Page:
A medley of Cry Baby Cry and Bungalow Bill sees Rex Fowler sound not unlike John Lennon. The similarity is uncanny. This is the first time I’ve noticed this. Accompanied by urgent harmonies, strident guitars and percussion, the tracks take on a real sixties sound. 

Although credited to Lennon and McCartney, it’s thought that I’ll Be Back was written by John Lennon. This is one of the best tracks from A Hard Day’s Night. Here, Tom Dean’s impassioned, heartbroken vocal is filled will emotion and regret. Just acoustic guitars, accordion and backing vocal accompany Tom. They stay firmly in the background, allowing Tom to deliver what is one of the best and most beautiful vocal on Lennon Re-Imagined.

One thing you learn about The Nutopians, is don’t try to second guess them. Proof of this is And Your Bird Can Sing. It bursts into life. Energy and emotion fill Alana MacDonald’s lead vocal, which has a country sound. Rex adds backing vocals. Again, he sounds not unlike John Lennon. As for the arrangement, it’s a majestic mass of guitars, accordion and bass, which has a real country sound and feel.

When it comes to protest songs, Revolution is one of the best. It’s an articulate plea for change. While The Beatles version was a mass of energy, passion, frustration and anger, The Nutopians version is very different. Slow, understated and hesitant, the song is transformed. One thing the song doesn’t lack, is passion, thanks to Maggie Coffin’s vocal.

If I Fell has a real wistful, melancholy sound. That’s in part down to Alana MacDonald’s tender, pensive vocal, but mostly down to Gary Schreiner’s chromatic harmonica and the harmonies.   

The second medley on Lennon Re-Imagined features Please Please Me/It Won’t Be Long. Featuring Rex on lead vocal, the similarities with John are uncanny. He adds backing vocals, answering his own call. With the addition of harmonies and acoustic guitars, you wonder whether you’ve stumbled across a lost Beatles or John Lennon song. That’s how close to the original these tracks are.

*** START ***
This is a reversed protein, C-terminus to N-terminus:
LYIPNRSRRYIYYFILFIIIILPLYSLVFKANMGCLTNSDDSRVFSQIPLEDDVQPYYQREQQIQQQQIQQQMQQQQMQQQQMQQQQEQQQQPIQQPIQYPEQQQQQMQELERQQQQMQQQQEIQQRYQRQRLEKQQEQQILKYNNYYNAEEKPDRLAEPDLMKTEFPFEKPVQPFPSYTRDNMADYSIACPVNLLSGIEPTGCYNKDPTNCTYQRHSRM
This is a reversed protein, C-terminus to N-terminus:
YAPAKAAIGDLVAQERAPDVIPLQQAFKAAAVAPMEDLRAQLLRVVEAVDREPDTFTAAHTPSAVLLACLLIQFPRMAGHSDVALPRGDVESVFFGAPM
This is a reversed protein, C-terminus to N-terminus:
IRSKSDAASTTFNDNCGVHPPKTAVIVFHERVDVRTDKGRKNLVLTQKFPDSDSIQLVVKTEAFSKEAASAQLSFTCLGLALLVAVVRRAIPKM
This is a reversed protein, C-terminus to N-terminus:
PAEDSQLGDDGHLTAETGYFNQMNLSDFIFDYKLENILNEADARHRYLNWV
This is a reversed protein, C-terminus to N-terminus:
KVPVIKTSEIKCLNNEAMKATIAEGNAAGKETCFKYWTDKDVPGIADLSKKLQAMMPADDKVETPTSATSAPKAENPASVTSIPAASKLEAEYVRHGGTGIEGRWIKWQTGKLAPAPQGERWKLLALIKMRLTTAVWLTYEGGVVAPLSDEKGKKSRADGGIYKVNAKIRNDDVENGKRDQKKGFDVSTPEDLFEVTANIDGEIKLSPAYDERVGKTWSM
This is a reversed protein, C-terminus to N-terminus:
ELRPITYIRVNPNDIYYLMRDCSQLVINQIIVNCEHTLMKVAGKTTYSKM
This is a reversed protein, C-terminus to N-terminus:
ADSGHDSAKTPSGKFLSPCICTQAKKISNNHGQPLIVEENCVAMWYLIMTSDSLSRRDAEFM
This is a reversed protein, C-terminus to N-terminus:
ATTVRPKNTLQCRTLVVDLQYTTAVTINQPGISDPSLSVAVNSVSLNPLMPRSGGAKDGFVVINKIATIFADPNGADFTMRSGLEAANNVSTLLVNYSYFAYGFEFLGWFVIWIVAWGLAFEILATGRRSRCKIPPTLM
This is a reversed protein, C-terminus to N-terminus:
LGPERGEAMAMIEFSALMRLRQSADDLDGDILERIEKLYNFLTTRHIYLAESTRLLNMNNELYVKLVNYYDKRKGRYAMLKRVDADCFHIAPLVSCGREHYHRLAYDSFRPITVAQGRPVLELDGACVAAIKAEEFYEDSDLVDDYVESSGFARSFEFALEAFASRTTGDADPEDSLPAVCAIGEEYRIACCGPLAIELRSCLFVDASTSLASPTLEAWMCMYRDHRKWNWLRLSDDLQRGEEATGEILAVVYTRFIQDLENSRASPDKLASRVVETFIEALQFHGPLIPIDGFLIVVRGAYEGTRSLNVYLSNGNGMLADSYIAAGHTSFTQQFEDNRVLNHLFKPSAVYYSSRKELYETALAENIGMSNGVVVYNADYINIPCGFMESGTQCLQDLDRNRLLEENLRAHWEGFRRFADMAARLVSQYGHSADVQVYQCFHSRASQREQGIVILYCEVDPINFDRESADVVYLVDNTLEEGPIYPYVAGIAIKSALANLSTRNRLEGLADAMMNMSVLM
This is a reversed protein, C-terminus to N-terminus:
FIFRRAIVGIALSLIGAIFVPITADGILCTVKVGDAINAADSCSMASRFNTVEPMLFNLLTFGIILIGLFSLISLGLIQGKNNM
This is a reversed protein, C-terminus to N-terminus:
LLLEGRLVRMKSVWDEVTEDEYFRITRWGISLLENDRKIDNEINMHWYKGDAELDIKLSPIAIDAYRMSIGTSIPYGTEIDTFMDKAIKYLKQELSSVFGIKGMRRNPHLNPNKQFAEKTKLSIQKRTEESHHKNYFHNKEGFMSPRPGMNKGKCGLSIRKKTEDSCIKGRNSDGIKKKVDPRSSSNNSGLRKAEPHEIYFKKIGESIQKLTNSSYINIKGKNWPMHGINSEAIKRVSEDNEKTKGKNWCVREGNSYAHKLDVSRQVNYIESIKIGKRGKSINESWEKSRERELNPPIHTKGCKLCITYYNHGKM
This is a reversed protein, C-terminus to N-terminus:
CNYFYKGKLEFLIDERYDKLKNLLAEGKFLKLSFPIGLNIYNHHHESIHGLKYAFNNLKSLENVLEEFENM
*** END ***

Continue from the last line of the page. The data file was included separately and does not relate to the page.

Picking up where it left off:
From the opening bars of Love/Oh My Love I was spellbound. I was totally enthralled by Rex’s tender, impassioned vocal. His delivery was perfect, breathing life and meaning into the lyrics from a song that features on John Imagine album. Accompanied by piano and harmonies, Rex delivers what is his best vocal on Lennon Re-Imagined.

if I had to pick any Beatles or John Lennon song to close Lennon Re-Imagined, i’d pick the same song as The Nutopians, All You Need Is Love. An uplifting, joyous, inspirational song about unity is given a makeover, and totally transformed by The Nutopians. Opening with samples of John Lennon set against strings, guitars and harmonica, when John says: “the message is love,” the song unfolds. Rex delivers the vocal with power and passion. Accompanied by harmonies, harmonica and guitars a truly anthemic track proves a poignant way to close this homage to the genius of John Lennon.

Lennon Re-Imagined, The Nutopians’ sophomore album, is an album that anyone belongs in the record collection of anyone with even a passing interest in the music of John Lennon. It surpasses their debut album Imagined. That’s no surprise, given the combined experience and talent of The Nutopians. Their experience is put to good use on Lennon Re-Imagined. Thirteen songs are given a musical makeover, totally transformed. In the hands of The Nutopians, they become variously understated, subtle, emotive, beautiful, poignant, powerful, inspiring and joyous. Combining elements of folk-rock, pop and country music, John Lennon’s music is a remarkable reinvention of familiar, much loved music. Nothing is lost in the process. Still John’s music is innovative, influential and inspirational. 

Maybe, Lennon Re-Imagined which will be released on 1st July 2013, will introduce a new generation of music lovers to the music of a true musical genius. I hope it does. After all, music has become bland and anodyne. What it lacks is someone of the stature of John Lennon, someone who wrote music that was innovative, influential and inspired a generation. Lennon Re-Imagined is a poignant reminder of John Lennon’s music. It’ll certainly find its way into the collections of all fans of John Lennon’s music. When it does, a percentage of the profits from Lennon Re-Imagined and ticket sales are donated to WhyHunger, the Artist Against Hunger and Poverty Program, founded by Harry Chapin. John Lennon would’ve approved of this, and would’ve approved of The Nutopians’ homage to his music Lennon Re-Imagined. Standout Tracks: You’re Gonna Lose That Girl, No Reply, If I Fell and Love/Oh My Love.